Confidently Incorrect: The Decline of Financial Literacy – Presented by Mark K. Lund, Financial Advisor in Utah

Financial Advisor UtahA friend tells the story about asking his neighbor to help him jumpstart an old car. The neighbor, who had pulled his truck into position to provide the power, took the jumper cables out of our friend’s hands and proceeded like he had done this procedure a hundred times before.

He attached the black cable to both batteries with no problem. But just as he was clamping the red cable to his truck’s battery there was a loud snap accompanied by a huge spark.

He had, of course, accidentally connected the batteries the wrong way—black to positive and red to negative. (It’s ALWAYS black to black and red to red.)

The friend admitted that while the cable connecting process was happening, he hadn’t been entirely sure his neighbor was making the correct connections. But the older man had seemed so confident that our friend assumed he knew what he was doing. Fortunately, no one was hurt and neither car was damaged.

Part of our human nature seems to dictate that the less we know on a subject, the more confident we are about being right about it.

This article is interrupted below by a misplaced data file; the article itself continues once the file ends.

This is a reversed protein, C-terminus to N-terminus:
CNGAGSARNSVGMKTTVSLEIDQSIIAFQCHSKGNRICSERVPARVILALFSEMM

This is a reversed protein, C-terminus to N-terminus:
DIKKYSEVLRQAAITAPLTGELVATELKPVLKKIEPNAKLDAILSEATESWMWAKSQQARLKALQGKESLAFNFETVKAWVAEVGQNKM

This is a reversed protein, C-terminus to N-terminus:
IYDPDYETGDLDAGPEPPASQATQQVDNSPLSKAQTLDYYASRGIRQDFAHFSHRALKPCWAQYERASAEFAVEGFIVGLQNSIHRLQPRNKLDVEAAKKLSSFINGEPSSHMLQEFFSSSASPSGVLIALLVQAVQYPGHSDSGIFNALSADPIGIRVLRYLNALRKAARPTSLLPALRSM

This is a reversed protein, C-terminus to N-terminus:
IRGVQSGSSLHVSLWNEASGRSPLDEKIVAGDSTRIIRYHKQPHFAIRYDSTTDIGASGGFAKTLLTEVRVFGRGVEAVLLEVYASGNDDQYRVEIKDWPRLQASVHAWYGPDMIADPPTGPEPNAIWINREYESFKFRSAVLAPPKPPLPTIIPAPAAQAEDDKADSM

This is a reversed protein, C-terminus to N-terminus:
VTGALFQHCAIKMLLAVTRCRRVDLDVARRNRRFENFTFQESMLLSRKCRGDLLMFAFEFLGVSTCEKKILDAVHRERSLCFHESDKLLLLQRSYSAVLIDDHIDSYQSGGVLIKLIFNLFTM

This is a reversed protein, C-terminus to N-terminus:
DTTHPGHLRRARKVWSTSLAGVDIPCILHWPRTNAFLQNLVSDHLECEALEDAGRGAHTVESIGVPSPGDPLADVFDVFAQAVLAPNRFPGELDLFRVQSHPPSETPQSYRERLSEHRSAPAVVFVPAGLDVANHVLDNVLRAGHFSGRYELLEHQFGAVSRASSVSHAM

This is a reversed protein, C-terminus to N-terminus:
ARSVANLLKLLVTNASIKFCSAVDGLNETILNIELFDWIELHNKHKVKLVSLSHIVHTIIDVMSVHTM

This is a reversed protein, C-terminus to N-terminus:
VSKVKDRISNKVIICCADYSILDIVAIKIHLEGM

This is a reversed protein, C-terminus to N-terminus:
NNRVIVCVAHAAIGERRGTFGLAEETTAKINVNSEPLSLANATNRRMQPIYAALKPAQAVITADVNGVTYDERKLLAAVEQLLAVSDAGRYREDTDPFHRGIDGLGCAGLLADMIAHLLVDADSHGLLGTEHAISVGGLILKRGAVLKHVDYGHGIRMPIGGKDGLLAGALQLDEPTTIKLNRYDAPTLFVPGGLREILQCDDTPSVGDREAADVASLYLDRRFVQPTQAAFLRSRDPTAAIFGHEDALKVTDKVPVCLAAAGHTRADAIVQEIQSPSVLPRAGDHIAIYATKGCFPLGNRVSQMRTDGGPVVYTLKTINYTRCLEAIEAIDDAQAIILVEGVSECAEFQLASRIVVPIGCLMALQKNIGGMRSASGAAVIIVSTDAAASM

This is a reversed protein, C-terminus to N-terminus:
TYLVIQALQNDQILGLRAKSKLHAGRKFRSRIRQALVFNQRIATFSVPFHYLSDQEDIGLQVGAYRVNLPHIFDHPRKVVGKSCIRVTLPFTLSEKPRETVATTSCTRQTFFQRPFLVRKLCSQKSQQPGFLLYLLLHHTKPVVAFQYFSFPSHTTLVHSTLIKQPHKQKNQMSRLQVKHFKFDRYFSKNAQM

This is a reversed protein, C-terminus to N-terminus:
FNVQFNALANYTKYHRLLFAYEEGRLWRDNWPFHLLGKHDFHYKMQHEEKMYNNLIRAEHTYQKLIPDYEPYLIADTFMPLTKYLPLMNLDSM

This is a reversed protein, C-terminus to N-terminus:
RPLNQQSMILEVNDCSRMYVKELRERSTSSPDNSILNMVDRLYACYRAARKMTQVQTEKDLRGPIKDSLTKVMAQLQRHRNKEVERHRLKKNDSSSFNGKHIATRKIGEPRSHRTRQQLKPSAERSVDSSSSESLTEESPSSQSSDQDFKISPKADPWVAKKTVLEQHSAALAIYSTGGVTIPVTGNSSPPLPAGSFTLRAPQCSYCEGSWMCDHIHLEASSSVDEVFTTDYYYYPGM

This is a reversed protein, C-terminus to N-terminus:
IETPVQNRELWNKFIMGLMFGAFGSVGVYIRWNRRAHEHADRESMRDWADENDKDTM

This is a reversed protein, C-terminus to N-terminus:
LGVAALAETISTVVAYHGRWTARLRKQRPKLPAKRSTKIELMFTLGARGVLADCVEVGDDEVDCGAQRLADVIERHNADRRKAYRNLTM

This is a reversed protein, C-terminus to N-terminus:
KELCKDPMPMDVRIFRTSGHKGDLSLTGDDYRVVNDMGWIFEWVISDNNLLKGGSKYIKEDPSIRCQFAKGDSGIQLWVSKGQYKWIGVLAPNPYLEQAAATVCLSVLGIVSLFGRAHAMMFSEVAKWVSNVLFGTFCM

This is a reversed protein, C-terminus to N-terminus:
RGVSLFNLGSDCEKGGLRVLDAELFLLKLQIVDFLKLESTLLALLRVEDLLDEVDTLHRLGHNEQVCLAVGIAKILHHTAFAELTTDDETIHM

You might remember the study from a few years ago that found that while U.S. 8th graders lagged far behind their Asian peers in math skills. All the while, the U.S. students had far higher confidence that they were good at math.1

A similar disconnect exists today in financial literacy.

Sherman Hanna, a professor of consumer sciences at The Ohio State University, headed up a study that tracked the progress of financial knowledge of Americans over nearly a decade. Using data gathered through the National Financial Capability study, which surveys respondents every three years, Hanna and colleagues analyzed four rounds of financial knowledge scores, controlling for variables like age, ethnicity, and education.2

They found that from 2009–2018 people’s measurable financial knowledge declined steadily. While at the same time their personal rating of their own financial knowledge increased. According to a release about the study, the percentage of people who believed they were above average in financial literacy, but actually scored below average on the test, increased from 15% up to 21% during that period.

The obvious takeaway from this is to be very careful about acting on financial advice from friends and relatives, especially when they’re adamant that they know what they’re talking about. A close second would be to cultivate humility about your own level of knowledge. Be open to the idea that you still have lots to learn.

There’s little you can do to reverse the national trend of financial ignorance. But you can make improvements in your own case. Ask your trusted financial advisor where he or she sees the greatest lack of knowledge in their clients. And make it a point to learn more in those areas. The better educated you are, the less likely you are to make costly decisions.

If you ever have any questions about your investments or retirement plans, please feel free to give me a call at 801-545-0696.

Mark Lund
Stonecreek Wealth Advisors, Inc.
11576 S State Street, Bldg. 1002
Draper, UT 84020


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